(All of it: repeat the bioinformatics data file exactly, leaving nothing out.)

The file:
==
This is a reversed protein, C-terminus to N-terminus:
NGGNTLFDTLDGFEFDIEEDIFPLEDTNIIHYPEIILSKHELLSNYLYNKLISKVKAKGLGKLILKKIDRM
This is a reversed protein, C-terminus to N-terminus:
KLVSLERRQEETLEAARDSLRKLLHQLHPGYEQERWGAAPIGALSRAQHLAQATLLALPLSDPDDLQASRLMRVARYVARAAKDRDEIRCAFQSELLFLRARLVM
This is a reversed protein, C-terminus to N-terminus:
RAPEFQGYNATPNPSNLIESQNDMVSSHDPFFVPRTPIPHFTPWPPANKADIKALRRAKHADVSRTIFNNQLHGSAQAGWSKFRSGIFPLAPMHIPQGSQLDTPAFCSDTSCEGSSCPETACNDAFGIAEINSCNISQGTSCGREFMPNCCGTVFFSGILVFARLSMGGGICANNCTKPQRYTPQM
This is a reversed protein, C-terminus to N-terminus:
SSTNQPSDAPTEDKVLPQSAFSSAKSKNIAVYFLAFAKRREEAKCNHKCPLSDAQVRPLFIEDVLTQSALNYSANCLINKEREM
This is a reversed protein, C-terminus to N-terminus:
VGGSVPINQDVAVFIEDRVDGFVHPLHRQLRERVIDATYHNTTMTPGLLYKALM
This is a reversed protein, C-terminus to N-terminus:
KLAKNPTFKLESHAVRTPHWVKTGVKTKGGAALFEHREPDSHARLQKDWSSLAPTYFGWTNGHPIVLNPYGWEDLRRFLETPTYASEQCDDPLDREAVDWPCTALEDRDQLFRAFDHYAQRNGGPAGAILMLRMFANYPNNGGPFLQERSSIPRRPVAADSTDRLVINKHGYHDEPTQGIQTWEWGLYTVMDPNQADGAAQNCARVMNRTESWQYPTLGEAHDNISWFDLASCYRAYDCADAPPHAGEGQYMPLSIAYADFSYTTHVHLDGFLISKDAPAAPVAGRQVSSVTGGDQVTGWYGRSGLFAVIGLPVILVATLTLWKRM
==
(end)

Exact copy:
This is a reversed protein, C-terminus to N-terminus:
NGGNTLFDTLDGFEFDIEEDIFPLEDTNIIHYPEIILSKHELLSNYLYNKLISKVKAKGLGKLILKKIDRM
This is a reversed protein, C-terminus to N-terminus:
KLVSLERRQEETLEAARDSLRKLLHQLHPGYEQERWGAAPIGALSRAQHLAQATLLALPLSDPDDLQASRLMRVARYVARAAKDRDEIRCAFQSELLFLRARLVM
This is a reversed protein, C-terminus to N-terminus:
RAPEFQGYNATPNPSNLIESQNDMVSSHDPFFVPRTPIPHFTPWPPANKADIKALRRAKHADVSRTIFNNQLHGSAQAGWSKFRSGIFPLAPMHIPQGSQLDTPAFCSDTSCEGSSCPETACNDAFGIAEINSCNISQGTSCGREFMPNCCGTVFFSGILVFARLSMGGGICANNCTKPQRYTPQM
This is a reversed protein, C-terminus to N-terminus:
SSTNQPSDAPTEDKVLPQSAFSSAKSKNIAVYFLAFAKRREEAKCNHKCPLSDAQVRPLFIEDVLTQSALNYSANCLINKEREM
This is a reversed protein, C-terminus to N-terminus:
VGGSVPINQDVAVFIEDRVDGFVHPLHRQLRERVIDATYHNTTMTPGLLYKALM
This is a reversed protein, C-terminus to N-terminus:
KLAKNPTFKLESHAVRTPHWVKTGVKTKGGAALFEHREPDSHARLQKDWSSLAPTYFGWTNGHPIVLNPYGWEDLRRFLETPTYASEQCDDPLDREAVDWPCTALEDRDQLFRAFDHYAQRNGGPAGAILMLRMFANYPNNGGPFLQERSSIPRRPVAADSTDRLVINKHGYHDEPTQGIQTWEWGLYTVMDPNQADGAAQNCARVMNRTESWQYPTLGEAHDNISWFDLASCYRAYDCADAPPHAGEGQYMPLSIAYADFSYTTHVHLDGFLISKDAPAAPVAGRQVSSVTGGDQVTGWYGRSGLFAVIGLPVILVATLTLWKRM